How can we make sure that frail older people experience the quality of care that they deserve?

Comments: 10

24 Oct 2012

In the third of our series of articles ahead of the Francis Inquiry report, Joanna Goodrich, Senior Researcher/Programme Manager, Point of Care programme, looks at the changes that can be made at all levels to significantly improve older people’s experience of care.

Frail older people, who often have complex needs, constitute the largest group of patients in English hospitals. For far too long, inquiry after inquiry has highlighted shortfalls in their care, and over many years campaigns have been launched to draw attention to and improve the sometimes fatal neglect that they suffer.

We know that previous public inquiries at Mid Staffordshire NHS Foundation Trust have shown that older patients were often not provided with adequate nutrition and hydration, their personal hygiene was not attended to, and they were not treated with dignity and respect. Often this was in spite of persistent requests and concerns voiced by family and friends who visited them.

This paints a pretty depressing picture, but there are changes that can be made at all levels to significantly improve older people’s experience of care. The challenge is that this requires a major shift in thinking to acknowledge that frail older people are the primary users of acute care and to respond to that by making their needs and preferences drive the design and organisation of that care.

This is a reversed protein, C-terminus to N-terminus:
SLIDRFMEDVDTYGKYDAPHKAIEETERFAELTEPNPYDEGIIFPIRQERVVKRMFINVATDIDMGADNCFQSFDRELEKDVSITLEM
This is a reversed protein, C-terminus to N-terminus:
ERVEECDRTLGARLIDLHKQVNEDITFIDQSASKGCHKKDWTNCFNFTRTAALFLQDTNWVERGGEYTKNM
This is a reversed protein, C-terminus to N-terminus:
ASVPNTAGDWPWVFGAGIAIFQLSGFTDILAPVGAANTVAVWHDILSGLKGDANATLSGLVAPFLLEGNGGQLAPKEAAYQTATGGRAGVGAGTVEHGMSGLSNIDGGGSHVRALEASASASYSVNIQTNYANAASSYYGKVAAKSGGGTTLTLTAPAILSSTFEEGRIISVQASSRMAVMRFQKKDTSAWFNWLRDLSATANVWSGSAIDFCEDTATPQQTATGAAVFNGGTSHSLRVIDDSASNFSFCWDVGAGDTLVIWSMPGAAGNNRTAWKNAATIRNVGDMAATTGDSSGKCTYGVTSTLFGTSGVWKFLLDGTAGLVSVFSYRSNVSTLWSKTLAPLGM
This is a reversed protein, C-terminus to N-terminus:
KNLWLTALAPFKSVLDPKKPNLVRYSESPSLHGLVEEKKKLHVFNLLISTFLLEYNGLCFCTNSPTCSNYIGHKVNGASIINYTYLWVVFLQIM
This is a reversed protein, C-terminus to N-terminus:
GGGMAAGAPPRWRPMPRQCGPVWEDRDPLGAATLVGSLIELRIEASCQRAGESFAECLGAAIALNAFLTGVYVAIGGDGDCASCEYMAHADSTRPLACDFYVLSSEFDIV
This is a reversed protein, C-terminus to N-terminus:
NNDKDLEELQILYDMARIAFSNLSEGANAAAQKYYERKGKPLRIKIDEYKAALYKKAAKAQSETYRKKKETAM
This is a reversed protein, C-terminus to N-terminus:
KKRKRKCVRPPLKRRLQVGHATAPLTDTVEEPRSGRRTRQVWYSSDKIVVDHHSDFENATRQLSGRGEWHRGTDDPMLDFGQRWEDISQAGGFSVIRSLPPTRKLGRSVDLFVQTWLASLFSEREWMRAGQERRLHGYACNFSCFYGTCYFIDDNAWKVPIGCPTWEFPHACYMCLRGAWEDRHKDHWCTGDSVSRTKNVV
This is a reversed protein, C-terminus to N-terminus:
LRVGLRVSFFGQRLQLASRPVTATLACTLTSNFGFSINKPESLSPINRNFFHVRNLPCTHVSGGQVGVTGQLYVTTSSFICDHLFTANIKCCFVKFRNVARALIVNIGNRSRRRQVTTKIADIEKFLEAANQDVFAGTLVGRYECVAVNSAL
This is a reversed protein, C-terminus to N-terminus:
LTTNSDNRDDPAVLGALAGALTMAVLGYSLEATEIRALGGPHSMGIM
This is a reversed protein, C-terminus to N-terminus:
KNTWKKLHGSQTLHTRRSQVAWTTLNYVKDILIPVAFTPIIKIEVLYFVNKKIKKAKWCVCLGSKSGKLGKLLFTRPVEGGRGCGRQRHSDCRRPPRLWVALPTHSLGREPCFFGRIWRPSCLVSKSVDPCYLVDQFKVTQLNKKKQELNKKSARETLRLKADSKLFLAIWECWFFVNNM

Providing consistent reliable care for frail older people is challenging and complex, a concept discussed at a summit on the care of frail older people with complex needs held at Leeds Castle in November last year. Although we have seen dramatic improvements in medicine in the past 25 years, many of our health professionals were educated and trained for a different era. Now people in the United Kingdom are living longer, often with one or more long-term conditions, and better training is needed in the care of frail older people, especially those with complex needs. Older people’s services do not have high societal status and many of the staff providing physical and emotional care for them in hospital and at home have few qualifications, low pay and poor working conditions. This needs to be addressed. Action can be taken at different levels of the system but we believe that teams need to have the responsibility for quality of care and outcomes for their patients. Investing in good team working is vital.

Continuity of care within and between services is often lacking, yet it is constantly cited as being important both to patients and their families and for better health outcomes. Our report Continuity of care for older hospital patients: A call for action addressed the issues of continuity of care within hospital and made a series of recommendations for patients and carers, frontline clinical and support staff and senior executives and board members. These ranged from apparently simple recommendations – for example, that patients and carers should always know the name of the person in charge and when and how to get hold of this individual – to more challenging system recommendations – for example, that clinical and frontline staff should avoid moving older and frail patients within hospital unless it is clinically necessary.